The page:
12 Years Ago Changed Me 2 Months Ago

In January 2014 I was at the peak of my career, and having the most fun I’ve had in a job since… I don’t know when. I had finally found my niche. I was experiencing great success not only in pre-sales, but Oracle-wide as an advocate for re-imagining corporate decks. With exciting opportunities on the horizon, I dropped the news that I was leaving Oracle.

Why leave when what looked to be the perfect set was approaching? 2014 was set to be a Mavericks year for me. Instead of paddling into that wave, I broke away and paddled to a completely different beach. I had no intentions of leaving, but I left the best job of my life.

What happened?
The Apple G4 Dual happened. January 2002! A memory of a feeling that deeply affected my outlook and perspective on my work. I remembered the first time I opened my Apple G4 Dual. I was mesmerized by even the process of opening the box! I stopped at each stage as I was transfixed by the beauty, design and attention to detail. I took pictures and savored each and every moment. I felt something special, even magical at that time. The experience affected me. The little things did matter. The fonts matter. The weight of the fonts matter. The position of the fonts matter. These things began to matter to me just as much as the message. I would never be the same again.

g4-mac

Other companies said the box didn’t matter. IBM, Dell and HP shipped their products in bland brown cardboard boxes. This pleased the accountants. It made sense. After all, everyone throws the box away right? Looking back it’s easy to see that history has shown them to be wrong. By the way, I have every box of every Apple product I’ve ever bought and ironically I even keep the brown box that my white box is shipped in. The following chart without question proves hat there can be no other possible reason for Apple’s success other than their attention to detail in packaging. 😉

Cool Boxes and APPL Stock Price

The Details Matter to Incorta
In January 2014, I saw a product that reminded me of those same feelings I experienced back in 2002. Incorta gave me the opportunity to design not only the user experience of the application, but design how the product is experienced. To be given the chance to create an experience from the ground up. To create a culture around some of my experiences, thoughts, and ideas. The possibility to create not just interesting slides, but to re-think how we do sales and the entire user experience from beginning to end.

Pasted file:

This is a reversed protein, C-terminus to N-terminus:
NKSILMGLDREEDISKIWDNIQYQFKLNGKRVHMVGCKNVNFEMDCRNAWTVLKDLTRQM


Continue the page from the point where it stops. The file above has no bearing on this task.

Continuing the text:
I get to answer the questions such as “How do we best serve our future brand fanatics? How do we help them actually enjoy going through an enterprise software  selection process?” For too long business software vendors have fed us the lie that enterprise shouldn’t look and feel like consumer software. Function and features are all that matter. Somewhere along the line we forgot that B2B was really just H2H (Human to Human). We lost that human touch. The balance sheet was all that mattered, and the balance sheet didn’t care about the font.

I get to design the whole ownership experience which begins with your first impression of Incorta all the way down to the… well actually, it never ends.

I want to create a product you don’t want to put down. A product you want to touch, hold, and savor. And that’s just when you are reviewing the Non Disclosure Agreement.

Have you had an Apple G4 Dual moment? If so what was it and how has it changed you?

Photo Credit: Coast Guard photo by Petty Officer 3rd Class Adam Stanton.

 

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2 responses to “12 Years Ago Changed Me 2 Months Ago”

  1. Amy says :

    I agree — the little things DO matter. Good for you for recognizing there is a better way! And congrats. (I love opening my Apple packaging too — new iMac this year was no disappointment.)

  2. Asti C says :

    Details do matter….a big time! And I can’t tell how large and personalized my user experience test cases used to be when I worked for Oracle until 2010….it was just to say that human experience matter to the enterprise software user who unbundles my BI Publisher software and navigates though it like a human user other than being an analytics geek. Fun part is the details are not confined to microscope or the telescope, they are in the moment to moment experience – the human experience we as businesses try to influence and refine. I am an explorer of details myself and thrilled to read your post. Thank you for sharing.

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